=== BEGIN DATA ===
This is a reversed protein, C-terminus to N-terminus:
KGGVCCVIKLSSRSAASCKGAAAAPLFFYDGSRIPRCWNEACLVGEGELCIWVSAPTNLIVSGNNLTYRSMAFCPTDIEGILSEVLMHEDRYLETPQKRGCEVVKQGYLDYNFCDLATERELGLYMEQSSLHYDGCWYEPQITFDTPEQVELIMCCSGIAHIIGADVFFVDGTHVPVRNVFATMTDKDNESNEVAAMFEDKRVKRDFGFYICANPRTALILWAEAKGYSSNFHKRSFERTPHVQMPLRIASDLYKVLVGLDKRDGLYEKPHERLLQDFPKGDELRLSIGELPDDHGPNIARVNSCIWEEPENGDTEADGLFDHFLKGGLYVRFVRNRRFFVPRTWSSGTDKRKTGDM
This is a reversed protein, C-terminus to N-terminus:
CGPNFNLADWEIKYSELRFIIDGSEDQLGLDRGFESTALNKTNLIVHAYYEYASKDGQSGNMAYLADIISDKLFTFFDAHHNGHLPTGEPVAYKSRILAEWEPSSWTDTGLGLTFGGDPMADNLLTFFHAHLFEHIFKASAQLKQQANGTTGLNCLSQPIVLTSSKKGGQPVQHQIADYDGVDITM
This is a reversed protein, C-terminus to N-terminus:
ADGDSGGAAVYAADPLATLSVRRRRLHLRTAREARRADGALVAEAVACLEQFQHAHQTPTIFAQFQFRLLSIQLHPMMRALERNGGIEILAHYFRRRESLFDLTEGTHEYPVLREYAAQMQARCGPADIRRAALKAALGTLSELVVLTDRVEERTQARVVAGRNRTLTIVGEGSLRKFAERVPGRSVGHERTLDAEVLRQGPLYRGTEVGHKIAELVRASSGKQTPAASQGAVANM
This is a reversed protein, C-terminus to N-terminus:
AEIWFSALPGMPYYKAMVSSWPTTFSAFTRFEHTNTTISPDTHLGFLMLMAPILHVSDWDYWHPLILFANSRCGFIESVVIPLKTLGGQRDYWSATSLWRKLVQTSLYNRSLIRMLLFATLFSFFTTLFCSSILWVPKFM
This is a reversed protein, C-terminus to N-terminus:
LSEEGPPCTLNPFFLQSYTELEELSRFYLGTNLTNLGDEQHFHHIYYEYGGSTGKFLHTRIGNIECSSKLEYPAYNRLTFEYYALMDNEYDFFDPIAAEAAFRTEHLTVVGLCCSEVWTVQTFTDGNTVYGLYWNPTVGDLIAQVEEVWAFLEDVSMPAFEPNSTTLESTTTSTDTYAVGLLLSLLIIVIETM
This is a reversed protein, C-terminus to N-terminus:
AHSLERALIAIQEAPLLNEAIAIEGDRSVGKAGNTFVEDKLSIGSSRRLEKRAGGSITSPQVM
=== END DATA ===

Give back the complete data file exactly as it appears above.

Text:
This is a reversed protein, C-terminus to N-terminus:
KGGVCCVIKLSSRSAASCKGAAAAPLFFYDGSRIPRCWNEACLVGEGELCIWVSAPTNLIVSGNNLTYRSMAFCPTDIEGILSEVLMHEDRYLETPQKRGCEVVKQGYLDYNFCDLATERELGLYMEQSSLHYDGCWYEPQITFDTPEQVELIMCCSGIAHIIGADVFFVDGTHVPVRNVFATMTDKDNESNEVAAMFEDKRVKRDFGFYICANPRTALILWAEAKGYSSNFHKRSFERTPHVQMPLRIASDLYKVLVGLDKRDGLYEKPHERLLQDFPKGDELRLSIGELPDDHGPNIARVNSCIWEEPENGDTEADGLFDHFLKGGLYVRFVRNRRFFVPRTWSSGTDKRKTGDM
This is a reversed protein, C-terminus to N-terminus:
CGPNFNLADWEIKYSELRFIIDGSEDQLGLDRGFESTALNKTNLIVHAYYEYASKDGQSGNMAYLADIISDKLFTFFDAHHNGHLPTGEPVAYKSRILAEWEPSSWTDTGLGLTFGGDPMADNLLTFFHAHLFEHIFKASAQLKQQANGTTGLNCLSQPIVLTSSKKGGQPVQHQIADYDGVDITM
This is a reversed protein, C-terminus to N-terminus:
ADGDSGGAAVYAADPLATLSVRRRRLHLRTAREARRADGALVAEAVACLEQFQHAHQTPTIFAQFQFRLLSIQLHPMMRALERNGGIEILAHYFRRRESLFDLTEGTHEYPVLREYAAQMQARCGPADIRRAALKAALGTLSELVVLTDRVEERTQARVVAGRNRTLTIVGEGSLRKFAERVPGRSVGHERTLDAEVLRQGPLYRGTEVGHKIAELVRASSGKQTPAASQGAVANM
This is a reversed protein, C-terminus to N-terminus:
AEIWFSALPGMPYYKAMVSSWPTTFSAFTRFEHTNTTISPDTHLGFLMLMAPILHVSDWDYWHPLILFANSRCGFIESVVIPLKTLGGQRDYWSATSLWRKLVQTSLYNRSLIRMLLFATLFSFFTTLFCSSILWVPKFM
This is a reversed protein, C-terminus to N-terminus:
LSEEGPPCTLNPFFLQSYTELEELSRFYLGTNLTNLGDEQHFHHIYYEYGGSTGKFLHTRIGNIECSSKLEYPAYNRLTFEYYALMDNEYDFFDPIAAEAAFRTEHLTVVGLCCSEVWTVQTFTDGNTVYGLYWNPTVGDLIAQVEEVWAFLEDVSMPAFEPNSTTLESTTTSTDTYAVGLLLSLLIIVIETM
This is a reversed protein, C-terminus to N-terminus:
AHSLERALIAIQEAPLLNEAIAIEGDRSVGKAGNTFVEDKLSIGSSRRLEKRAGGSITSPQVM